Nigel Owens said he was “not surprised” to hear that homophobic language was allegedly used by a former Welsh Rugby Union (WRU) employee to refer to him.
But the former rugby union referee told Sky News he was confident the alleged incident “would have been resolved” if the WRU been informed of this.
Owens, who came out as gay in 2007, says rugby has “changed” his attitudes towards members of the LGBTQ+ community – but there is still “a lot of work to be done”.
Regarding the specific allegations of homophobic language made about him, Owens said: “There are individuals or minorities within organizations, within sport, within our families, within our society, who are perhaps not nice people, who use this derogatory language to people… they think it’s funny when it really isn’t.”
Martyn Lewis, referee until 2016, told BBC Wales he recalled hearing a colleague repeatedly refer to Owens as “the gay kid”.
The allegation came after a BBC Wales Investigates program revealed allegations of misogyny, sexism, racism and homophobia within the WRU.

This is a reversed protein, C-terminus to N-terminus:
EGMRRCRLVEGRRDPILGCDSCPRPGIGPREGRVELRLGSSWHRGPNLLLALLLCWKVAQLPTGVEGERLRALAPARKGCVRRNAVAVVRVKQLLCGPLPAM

The union’s chief executive, Steve Phillips, resigned after the documentary.
Interim CEO Nigel Walker apologized and acknowledged that “a lot of mistakes” were made.
‘Deal with it’
An independent inquiry has been announced to look into the allegations within the WRU.
Former Court of Appeals Judge Dame Anne Rafferty will lead the independent panel.
Owens said the challenge for organizations is to make sure they “deal with it (homophobic language)” and encourage people not to “stand by and say nothing”.
“Knowing who this is or knowing who this individual is, who is no longer part of the union and hasn’t been part of the union for some time, you know it doesn’t surprise me that this language was used,” he said.
“I am very confident that if the WRU as an organization had been made aware of this… it would have been addressed and acted upon, I have no doubt.
“So the question is, if people have heard this being used in an unacceptable way, we need to encourage them to stand up to that person and say, ‘OK, you know, that’s not how we talk about people here. ‘”
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February marks LGBT History Month, an important period on the calendar according to Owens.
“It’s a celebration of the fact that we are now free to be who we are,” he said.
“And it helps people within the LGBTQ+ community to know that there are allies out there, that people care and support us.
“So I think it’s a very important month for many different reasons.”